The study also revealed that on any given day, 1% of Internet users are utilizing these services. The findings reflect virtually no change from a May 2010 survey, which showed that 5% of adult Internet users said they had used a geosocial or location-based site from their GPS-enabled mobile devices to “check in” to a location to notify others of their whereabouts.
The Pew Center study found that 7% of adults who use the Internet from their mobile device use a location-based service and that 8% of adults between 18 and 29 go online to use location-based services, significantly more than adults online in any other age group. Location-based services are used by 10% of online Hispanics, significantly more than the 3% of online whites or online blacks (5%). Services such as Foursquare or Gowalla are used by 6% of men online, compared with only 3% of women online. Four percent of respondents have an income level of $75,000 or higher, while 6% have an income level of between $50,000 and $74,999.
Besides the social networking aspect of location-based services, users can leave comments or reviews for a restaurant or other business that can be viewed by other users. Detailed, real-time customer information about habits and preferences is valuable to businesses looking to offer special deals, discounts and rewards to frequent users.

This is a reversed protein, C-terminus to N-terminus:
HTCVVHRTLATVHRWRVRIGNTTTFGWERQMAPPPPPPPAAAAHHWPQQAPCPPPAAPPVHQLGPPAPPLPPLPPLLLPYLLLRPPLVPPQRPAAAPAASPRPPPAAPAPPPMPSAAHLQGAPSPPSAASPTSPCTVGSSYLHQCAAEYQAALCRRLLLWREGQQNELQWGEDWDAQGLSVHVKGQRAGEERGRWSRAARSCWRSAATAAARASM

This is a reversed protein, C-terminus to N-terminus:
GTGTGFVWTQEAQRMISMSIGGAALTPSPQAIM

An Internet-enabled mobile device is generally required to use a location-based service, but 2% of non-wireless users — those who do not use a wireless-enabled laptop or go online with a cell phone — reported also using this type of service. Geosocial services like Brightkite, which lets cell phone users update a location by SMS, and Google Latitude or Dopplr, which can be used on a desktop computer, are other examples of how location-based services can be used, the report said.
With pre-existing sites like Twitter and Facebook now featuring the ability of users to report their location, “it is possible as the lines between different types of services become increasingly blurred, it is difficult for respondents to always pinpoint exactly what sort of software they are using — especially on their mobile devices,” the report noted.
The Pew Research Center’s Internet & American Life Project conducted a telephone survey between Aug. 9 and Sept. 13, 2010, and the findings are based on a sample of 3,001 adults ages 18 and older.